Summary: When his enemies sought to trap him, Jesus showed his followers, including us, a balanced allegiance to earthly authorities and to our ultimate Heavenly Authority. We give back to Caesar what is Caesar's, and we give back to God...our very selves!
For God and Country
My sermon title today comes from the Army chaplain motto: “Pro Deo et patria,” “For God and country. Politics and religion are the two taboo subjects at any cocktail party, but let’s talk about both today! Dave Barry noted, “People who want to share their religious or political views with you almost never want you to share yours with them.” Do you ever find yourself getting ticked off at another person (even a Christian for goodness sake!), who ought to know better and see things like you? Where is the line between politics and religion? Is God a fan of the U.S.A.? Was Jesus a Democrat or a Republican? Are Americans the new chosen people like the Israelites of old? And how does one be a good citizen as well as a faithful follower of Christ?
The tension between politics and religion appears in today’s story. Two unlikely partners—the Herodians and the Pharisees—teamed up together to trap Jesus. The Herodians, as their name suggests, were large proponents of the Herod family. They were into Roman rule. The Pharisees prided themselves on their Jewish faith and rejected Roman rule, although they behaved themselves to stay out of trouble. These two groups—Herodians and Pharisees—didn’t much like each other. But “the enemy of my enemy is my friend.” They discovered a common mission in discrediting Jesus before the people.
So they thought they had set the perfect trap: after they buttered up Jesus, saying he was a man of principle, not easily swayed by public opinion, they threw out the key question: “Is it right to pay the imperial tax to Caesar or not?”
To understand why this was a trap, you have to understand both the imperial tax and the coin used to pay it. The Romans only levied the imperial tax or poll tax on a conquered people, not on its own citizens. Each Israelite, then, had to pay a denarius—one day’s wage—annually to the Roman government. These people who viewed themselves as belonging to God received an annual reminder of a Roman claim of ownership over them as well.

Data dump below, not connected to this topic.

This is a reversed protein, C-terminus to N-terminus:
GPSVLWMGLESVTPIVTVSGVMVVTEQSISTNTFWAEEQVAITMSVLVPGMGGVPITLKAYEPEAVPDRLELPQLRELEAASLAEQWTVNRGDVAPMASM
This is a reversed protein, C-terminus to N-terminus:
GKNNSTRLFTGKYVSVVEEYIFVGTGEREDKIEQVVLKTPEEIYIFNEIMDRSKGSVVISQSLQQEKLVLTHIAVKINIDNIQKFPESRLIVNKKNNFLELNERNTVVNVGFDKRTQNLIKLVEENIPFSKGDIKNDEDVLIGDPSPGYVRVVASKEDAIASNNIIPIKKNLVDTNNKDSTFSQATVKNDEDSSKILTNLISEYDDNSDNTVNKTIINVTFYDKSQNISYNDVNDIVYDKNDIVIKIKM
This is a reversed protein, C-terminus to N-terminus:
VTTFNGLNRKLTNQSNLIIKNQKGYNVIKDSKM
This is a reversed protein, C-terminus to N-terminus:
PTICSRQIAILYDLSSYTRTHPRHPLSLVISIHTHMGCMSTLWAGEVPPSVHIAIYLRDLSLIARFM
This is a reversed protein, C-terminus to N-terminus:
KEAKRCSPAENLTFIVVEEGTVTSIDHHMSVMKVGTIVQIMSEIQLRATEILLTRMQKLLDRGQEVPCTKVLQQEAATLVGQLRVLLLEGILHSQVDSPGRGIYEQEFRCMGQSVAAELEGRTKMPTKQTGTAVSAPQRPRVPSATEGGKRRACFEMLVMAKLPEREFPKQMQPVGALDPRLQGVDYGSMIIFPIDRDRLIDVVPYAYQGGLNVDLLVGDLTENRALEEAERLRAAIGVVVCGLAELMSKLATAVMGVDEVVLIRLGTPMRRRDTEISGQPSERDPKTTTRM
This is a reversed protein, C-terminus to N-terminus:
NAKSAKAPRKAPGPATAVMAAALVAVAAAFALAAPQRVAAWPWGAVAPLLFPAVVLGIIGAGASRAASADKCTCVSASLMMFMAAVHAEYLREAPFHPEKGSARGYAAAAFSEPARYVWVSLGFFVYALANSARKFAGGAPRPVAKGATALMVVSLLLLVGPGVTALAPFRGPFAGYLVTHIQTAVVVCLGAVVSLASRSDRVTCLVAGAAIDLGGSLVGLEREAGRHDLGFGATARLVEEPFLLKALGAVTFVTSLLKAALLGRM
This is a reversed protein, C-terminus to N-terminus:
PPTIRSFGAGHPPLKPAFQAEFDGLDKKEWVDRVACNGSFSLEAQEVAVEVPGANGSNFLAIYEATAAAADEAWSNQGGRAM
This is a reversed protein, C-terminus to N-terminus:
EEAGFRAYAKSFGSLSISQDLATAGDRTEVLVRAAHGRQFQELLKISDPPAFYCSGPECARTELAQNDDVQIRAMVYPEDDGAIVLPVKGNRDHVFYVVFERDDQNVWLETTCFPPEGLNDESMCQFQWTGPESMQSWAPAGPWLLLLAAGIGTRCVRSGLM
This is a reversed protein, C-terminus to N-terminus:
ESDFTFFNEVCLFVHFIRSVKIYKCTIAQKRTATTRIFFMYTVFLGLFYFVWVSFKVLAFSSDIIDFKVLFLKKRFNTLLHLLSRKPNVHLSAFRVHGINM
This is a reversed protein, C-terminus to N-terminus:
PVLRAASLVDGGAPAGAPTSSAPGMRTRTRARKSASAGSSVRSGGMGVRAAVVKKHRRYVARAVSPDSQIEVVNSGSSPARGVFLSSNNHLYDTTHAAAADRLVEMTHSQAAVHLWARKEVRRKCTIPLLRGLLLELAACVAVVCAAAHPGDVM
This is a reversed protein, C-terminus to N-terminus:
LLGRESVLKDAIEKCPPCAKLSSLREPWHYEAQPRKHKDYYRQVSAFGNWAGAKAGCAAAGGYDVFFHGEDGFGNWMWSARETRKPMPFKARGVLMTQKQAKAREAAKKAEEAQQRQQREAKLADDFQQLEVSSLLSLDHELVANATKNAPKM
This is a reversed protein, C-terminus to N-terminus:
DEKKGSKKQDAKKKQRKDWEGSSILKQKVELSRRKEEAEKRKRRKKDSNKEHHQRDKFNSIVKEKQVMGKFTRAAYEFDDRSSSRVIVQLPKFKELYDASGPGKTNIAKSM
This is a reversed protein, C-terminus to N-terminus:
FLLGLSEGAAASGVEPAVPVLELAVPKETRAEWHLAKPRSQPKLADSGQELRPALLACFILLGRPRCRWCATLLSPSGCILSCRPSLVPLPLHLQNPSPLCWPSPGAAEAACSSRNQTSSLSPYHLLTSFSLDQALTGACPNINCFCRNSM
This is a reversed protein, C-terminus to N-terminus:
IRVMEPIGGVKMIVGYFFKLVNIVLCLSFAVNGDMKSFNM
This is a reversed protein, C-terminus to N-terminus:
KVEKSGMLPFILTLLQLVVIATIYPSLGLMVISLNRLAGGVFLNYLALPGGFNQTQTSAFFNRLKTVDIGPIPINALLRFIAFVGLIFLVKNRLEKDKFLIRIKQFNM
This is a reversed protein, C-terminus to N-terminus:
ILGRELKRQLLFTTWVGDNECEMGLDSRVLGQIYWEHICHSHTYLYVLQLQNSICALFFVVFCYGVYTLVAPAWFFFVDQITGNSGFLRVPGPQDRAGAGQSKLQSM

And what made matters worse was the coin itself: one side bore the image of Caesar, believed by the Romans to be a deity. The other side referred to the high priest of Roman paganism. For Jews, this coin violated the first two of the ten commandments. Even so, they were forced to use it to pay the tax.
So the catch-22 for Jesus is this: If he says, “Yes, it’s right to pay the tax,” then he loses favor with the masses, who absolutely hate paying it. But if he says, “No, it’s not right,” then the Herodians and Pharisees can accuse him of stirring up dissension against the Romans. Jesus is caught between a rock and a hard place.
I’d like to frame the rest of the talk around the two parts of Jesus’ simple but profound answer. First, he says,
1. Give to Caesar what is Caesar’s.
If you think our taxes are bad today, consider those of ancient Israel: The Herod family collected taxes in the name of Rome to support its military ventures, building projects, and lavish lifestyles. The family also paid a tribute to Rome, so it added heavier taxes to compensate. The prefect of Judea and Samaria collected the land and imperial taxes directly for Rome. The Jewish religious authorities exacted their own taxes for the temple (Matthew 17:24–27). Some scholars estimate a Jewish family may have paid out nearly half its annual income in taxes and bribes! You can imagine how the Israelites felt about this.